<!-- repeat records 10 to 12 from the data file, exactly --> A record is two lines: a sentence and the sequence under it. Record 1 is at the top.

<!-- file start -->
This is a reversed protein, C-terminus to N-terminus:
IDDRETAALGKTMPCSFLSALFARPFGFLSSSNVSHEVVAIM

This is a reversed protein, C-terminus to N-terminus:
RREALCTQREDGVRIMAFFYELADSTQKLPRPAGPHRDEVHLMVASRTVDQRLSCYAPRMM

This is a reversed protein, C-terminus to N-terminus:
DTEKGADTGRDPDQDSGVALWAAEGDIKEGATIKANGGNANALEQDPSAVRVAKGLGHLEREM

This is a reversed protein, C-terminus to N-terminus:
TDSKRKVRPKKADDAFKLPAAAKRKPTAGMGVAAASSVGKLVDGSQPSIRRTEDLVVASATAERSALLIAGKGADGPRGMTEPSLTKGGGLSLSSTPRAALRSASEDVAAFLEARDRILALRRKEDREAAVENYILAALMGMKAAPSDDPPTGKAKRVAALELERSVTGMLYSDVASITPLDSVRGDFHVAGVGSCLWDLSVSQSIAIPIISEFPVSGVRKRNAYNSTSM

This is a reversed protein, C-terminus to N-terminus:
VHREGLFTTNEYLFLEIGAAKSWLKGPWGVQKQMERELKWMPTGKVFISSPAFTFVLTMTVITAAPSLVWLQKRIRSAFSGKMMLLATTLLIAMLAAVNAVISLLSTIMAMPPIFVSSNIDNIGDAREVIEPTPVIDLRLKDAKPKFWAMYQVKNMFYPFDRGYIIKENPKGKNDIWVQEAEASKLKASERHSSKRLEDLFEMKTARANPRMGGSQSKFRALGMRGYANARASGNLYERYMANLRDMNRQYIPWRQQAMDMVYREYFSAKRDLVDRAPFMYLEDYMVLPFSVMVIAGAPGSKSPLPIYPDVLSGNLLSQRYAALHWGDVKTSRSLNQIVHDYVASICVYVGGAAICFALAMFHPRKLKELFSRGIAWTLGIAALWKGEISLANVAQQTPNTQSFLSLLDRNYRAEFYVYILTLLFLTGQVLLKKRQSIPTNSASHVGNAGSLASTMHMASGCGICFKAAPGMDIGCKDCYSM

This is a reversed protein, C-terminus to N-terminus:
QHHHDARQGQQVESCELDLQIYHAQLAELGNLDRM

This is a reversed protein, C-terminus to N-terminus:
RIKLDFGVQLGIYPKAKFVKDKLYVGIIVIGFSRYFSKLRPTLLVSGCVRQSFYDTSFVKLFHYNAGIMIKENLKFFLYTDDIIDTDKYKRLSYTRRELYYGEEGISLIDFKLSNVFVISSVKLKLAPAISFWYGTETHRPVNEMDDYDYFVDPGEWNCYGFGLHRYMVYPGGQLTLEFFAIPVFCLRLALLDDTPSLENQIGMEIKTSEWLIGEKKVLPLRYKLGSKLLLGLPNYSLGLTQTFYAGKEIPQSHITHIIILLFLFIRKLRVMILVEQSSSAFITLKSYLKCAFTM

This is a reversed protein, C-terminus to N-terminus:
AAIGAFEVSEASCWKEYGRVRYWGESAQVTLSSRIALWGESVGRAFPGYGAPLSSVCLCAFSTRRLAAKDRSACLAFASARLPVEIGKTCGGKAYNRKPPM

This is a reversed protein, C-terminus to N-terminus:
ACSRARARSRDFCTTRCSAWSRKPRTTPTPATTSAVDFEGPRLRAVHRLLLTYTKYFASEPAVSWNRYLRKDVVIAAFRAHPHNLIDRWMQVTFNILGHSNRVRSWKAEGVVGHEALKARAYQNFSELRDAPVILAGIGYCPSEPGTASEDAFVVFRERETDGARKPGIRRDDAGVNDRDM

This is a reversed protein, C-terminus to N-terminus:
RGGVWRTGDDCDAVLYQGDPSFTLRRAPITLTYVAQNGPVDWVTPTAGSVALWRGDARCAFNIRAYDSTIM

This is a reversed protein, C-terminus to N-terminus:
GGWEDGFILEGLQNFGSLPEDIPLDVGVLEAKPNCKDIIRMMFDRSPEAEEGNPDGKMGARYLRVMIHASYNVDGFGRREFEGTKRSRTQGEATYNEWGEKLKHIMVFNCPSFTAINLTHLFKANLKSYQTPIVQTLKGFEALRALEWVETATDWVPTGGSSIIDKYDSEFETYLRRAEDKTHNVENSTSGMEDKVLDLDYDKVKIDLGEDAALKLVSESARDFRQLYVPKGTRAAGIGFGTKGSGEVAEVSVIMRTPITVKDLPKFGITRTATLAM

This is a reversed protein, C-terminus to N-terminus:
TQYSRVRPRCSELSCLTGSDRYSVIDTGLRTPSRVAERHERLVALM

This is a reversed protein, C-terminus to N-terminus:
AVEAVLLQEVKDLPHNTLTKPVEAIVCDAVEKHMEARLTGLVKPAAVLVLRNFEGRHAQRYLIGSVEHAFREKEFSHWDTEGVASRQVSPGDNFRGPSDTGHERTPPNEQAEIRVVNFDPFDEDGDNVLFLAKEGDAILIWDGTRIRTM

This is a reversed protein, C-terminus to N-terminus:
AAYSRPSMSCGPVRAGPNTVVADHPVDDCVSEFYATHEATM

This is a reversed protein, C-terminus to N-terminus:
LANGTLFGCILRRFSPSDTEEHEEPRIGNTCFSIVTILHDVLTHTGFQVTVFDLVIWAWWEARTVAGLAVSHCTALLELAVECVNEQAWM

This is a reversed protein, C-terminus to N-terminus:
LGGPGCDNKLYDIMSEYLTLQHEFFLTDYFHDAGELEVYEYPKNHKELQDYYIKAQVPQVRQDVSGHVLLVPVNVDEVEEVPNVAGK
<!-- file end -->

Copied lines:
This is a reversed protein, C-terminus to N-terminus:
RGGVWRTGDDCDAVLYQGDPSFTLRRAPITLTYVAQNGPVDWVTPTAGSVALWRGDARCAFNIRAYDSTIM

This is a reversed protein, C-terminus to N-terminus:
GGWEDGFILEGLQNFGSLPEDIPLDVGVLEAKPNCKDIIRMMFDRSPEAEEGNPDGKMGARYLRVMIHASYNVDGFGRREFEGTKRSRTQGEATYNEWGEKLKHIMVFNCPSFTAINLTHLFKANLKSYQTPIVQTLKGFEALRALEWVETATDWVPTGGSSIIDKYDSEFETYLRRAEDKTHNVENSTSGMEDKVLDLDYDKVKIDLGEDAALKLVSESARDFRQLYVPKGTRAAGIGFGTKGSGEVAEVSVIMRTPITVKDLPKFGITRTATLAM

This is a reversed protein, C-terminus to N-terminus:
TQYSRVRPRCSELSCLTGSDRYSVIDTGLRTPSRVAERHERLVALM